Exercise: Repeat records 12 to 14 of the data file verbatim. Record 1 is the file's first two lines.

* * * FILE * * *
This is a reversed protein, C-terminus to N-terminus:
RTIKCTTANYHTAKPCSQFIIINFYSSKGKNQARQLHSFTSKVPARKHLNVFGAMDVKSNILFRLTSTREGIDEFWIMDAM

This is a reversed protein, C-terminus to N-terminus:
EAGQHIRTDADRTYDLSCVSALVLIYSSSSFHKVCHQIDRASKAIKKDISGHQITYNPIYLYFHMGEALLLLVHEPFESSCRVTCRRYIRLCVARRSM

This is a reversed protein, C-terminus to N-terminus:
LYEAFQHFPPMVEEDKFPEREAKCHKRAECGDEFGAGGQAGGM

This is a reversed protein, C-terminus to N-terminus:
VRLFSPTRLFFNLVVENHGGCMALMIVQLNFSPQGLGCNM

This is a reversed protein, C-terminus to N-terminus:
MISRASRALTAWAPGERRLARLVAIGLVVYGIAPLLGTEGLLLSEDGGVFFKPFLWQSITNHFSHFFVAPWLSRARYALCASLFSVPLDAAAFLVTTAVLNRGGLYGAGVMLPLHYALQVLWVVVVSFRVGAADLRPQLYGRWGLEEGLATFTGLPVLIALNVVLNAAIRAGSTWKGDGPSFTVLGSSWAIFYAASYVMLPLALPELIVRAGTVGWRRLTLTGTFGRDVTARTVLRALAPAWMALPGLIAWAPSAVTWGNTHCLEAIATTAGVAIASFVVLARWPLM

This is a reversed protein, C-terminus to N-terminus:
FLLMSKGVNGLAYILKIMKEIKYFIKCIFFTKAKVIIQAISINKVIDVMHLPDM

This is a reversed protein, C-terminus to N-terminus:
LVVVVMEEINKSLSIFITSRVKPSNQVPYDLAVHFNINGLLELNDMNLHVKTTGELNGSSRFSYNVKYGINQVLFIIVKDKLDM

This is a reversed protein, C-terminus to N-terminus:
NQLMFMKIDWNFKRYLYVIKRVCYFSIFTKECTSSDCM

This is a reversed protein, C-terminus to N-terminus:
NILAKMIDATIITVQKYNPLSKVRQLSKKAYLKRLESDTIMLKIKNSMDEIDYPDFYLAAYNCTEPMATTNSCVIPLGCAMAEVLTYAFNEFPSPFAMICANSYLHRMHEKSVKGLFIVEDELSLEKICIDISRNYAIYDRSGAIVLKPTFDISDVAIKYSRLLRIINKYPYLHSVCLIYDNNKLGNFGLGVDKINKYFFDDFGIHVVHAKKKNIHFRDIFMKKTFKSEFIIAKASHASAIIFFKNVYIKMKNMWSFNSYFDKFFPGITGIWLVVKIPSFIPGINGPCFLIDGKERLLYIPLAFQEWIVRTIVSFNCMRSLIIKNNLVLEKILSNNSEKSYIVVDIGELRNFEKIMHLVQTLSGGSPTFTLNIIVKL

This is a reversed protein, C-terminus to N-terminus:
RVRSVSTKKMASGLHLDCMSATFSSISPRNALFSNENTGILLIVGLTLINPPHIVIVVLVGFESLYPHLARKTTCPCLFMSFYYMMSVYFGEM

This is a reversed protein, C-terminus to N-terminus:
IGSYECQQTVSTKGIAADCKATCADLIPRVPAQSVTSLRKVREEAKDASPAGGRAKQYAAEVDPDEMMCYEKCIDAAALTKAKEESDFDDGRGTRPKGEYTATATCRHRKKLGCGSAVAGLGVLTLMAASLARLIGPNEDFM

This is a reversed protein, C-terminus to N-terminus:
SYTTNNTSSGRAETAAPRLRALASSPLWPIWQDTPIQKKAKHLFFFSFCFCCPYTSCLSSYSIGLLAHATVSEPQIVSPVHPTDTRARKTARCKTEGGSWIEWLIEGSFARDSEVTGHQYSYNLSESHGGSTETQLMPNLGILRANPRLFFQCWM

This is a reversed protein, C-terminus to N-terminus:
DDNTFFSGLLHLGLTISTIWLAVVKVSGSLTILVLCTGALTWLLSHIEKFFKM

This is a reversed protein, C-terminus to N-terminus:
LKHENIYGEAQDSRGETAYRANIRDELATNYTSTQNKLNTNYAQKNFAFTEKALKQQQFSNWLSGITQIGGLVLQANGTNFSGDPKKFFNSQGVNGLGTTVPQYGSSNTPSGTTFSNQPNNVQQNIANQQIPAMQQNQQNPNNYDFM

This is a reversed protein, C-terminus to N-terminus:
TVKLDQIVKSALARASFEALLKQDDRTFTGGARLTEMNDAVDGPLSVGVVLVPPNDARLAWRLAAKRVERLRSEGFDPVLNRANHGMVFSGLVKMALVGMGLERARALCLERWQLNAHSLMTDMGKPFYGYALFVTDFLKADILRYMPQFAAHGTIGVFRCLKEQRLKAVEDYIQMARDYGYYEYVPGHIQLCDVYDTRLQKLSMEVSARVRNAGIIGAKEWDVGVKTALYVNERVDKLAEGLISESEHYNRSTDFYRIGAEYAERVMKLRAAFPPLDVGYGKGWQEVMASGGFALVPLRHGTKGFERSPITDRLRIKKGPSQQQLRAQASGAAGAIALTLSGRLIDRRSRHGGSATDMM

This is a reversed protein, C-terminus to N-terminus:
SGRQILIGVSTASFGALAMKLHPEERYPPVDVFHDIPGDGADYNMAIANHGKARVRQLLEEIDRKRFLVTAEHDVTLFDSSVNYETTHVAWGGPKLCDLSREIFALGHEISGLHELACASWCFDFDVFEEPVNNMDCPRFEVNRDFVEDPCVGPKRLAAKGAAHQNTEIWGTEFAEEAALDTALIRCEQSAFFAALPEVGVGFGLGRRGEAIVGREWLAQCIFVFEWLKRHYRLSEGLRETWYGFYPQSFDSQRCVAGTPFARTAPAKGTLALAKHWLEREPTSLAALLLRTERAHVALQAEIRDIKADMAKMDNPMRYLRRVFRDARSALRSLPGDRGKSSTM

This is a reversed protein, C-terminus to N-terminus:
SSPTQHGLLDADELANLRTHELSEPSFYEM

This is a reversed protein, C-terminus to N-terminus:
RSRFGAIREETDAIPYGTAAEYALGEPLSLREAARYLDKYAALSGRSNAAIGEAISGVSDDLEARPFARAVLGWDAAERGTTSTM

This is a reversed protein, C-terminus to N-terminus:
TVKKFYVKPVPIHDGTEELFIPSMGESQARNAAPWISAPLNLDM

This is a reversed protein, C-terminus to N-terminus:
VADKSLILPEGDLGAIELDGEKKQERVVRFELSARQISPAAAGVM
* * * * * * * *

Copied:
This is a reversed protein, C-terminus to N-terminus:
SYTTNNTSSGRAETAAPRLRALASSPLWPIWQDTPIQKKAKHLFFFSFCFCCPYTSCLSSYSIGLLAHATVSEPQIVSPVHPTDTRARKTARCKTEGGSWIEWLIEGSFARDSEVTGHQYSYNLSESHGGSTETQLMPNLGILRANPRLFFQCWM

This is a reversed protein, C-terminus to N-terminus:
DDNTFFSGLLHLGLTISTIWLAVVKVSGSLTILVLCTGALTWLLSHIEKFFKM

This is a reversed protein, C-terminus to N-terminus:
LKHENIYGEAQDSRGETAYRANIRDELATNYTSTQNKLNTNYAQKNFAFTEKALKQQQFSNWLSGITQIGGLVLQANGTNFSGDPKKFFNSQGVNGLGTTVPQYGSSNTPSGTTFSNQPNNVQQNIANQQIPAMQQNQQNPNNYDFM